Personally, I am finding it very difficult to collect data for this case study. I am taking over more and more tasks each day, and I feel like every moment not teaching is spent working with students one on one or preparing for my next lesson. I recognize that collecting the data is a crucial part of creating effective behavior plans for individual students, but it is overwhelming to think about collecting this data while full-time teaching! It seems that specialists would be able to come in and conduct these assessments for teachers, but I guess they would not be able to come into the classroom often enough to gat meaningful data.
In the data I have been able to gather, I have seen some interesting focusing issues with my case study student. He seems to be completely attentive on the carpet during read alouds, and math lessons, but activities such as word study and science cannot keep his attention. He also struggles with working independently and is easily frustrated when working on something different than his classmates. We try to keep this at a minimum, but some activities take him longer to complete than they take his classmates, therefore he is left to finish the assignment while other students move on. This situation causes him to rush through or become frustrated with assignments that he would otherwise be able to handle independently. This frustration can lead to aggressive comments, either to himself or toward his classmates.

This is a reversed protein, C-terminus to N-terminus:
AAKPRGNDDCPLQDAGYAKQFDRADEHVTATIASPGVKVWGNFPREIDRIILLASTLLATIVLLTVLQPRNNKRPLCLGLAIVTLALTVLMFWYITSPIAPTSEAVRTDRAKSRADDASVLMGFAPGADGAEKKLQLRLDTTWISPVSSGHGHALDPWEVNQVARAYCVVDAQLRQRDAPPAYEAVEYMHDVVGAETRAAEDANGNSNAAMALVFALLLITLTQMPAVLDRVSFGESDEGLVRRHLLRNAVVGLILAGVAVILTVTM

It was a rather rough week in general for our class. Our new TA does not seem to have the behavior managment strategies necessary for handling our students on her own. They have been coming back from lunch and recess all riled up and there are constantly “bad reports” from her. She is a very sweet lady, but she needs to be more firm with them so that they respect her. My CT and I discussed this with her this week and suggested some ideas for finding the balance between compassion and firmness. We have implemented a “bean jar” which does not introduce any new expectations, but enforces those rules and procedures that have been in place all year. I am hopeful that this strategy, paired with more effective behavior management techniques will result in a more cohesive and less confusing environment for the class as a whole.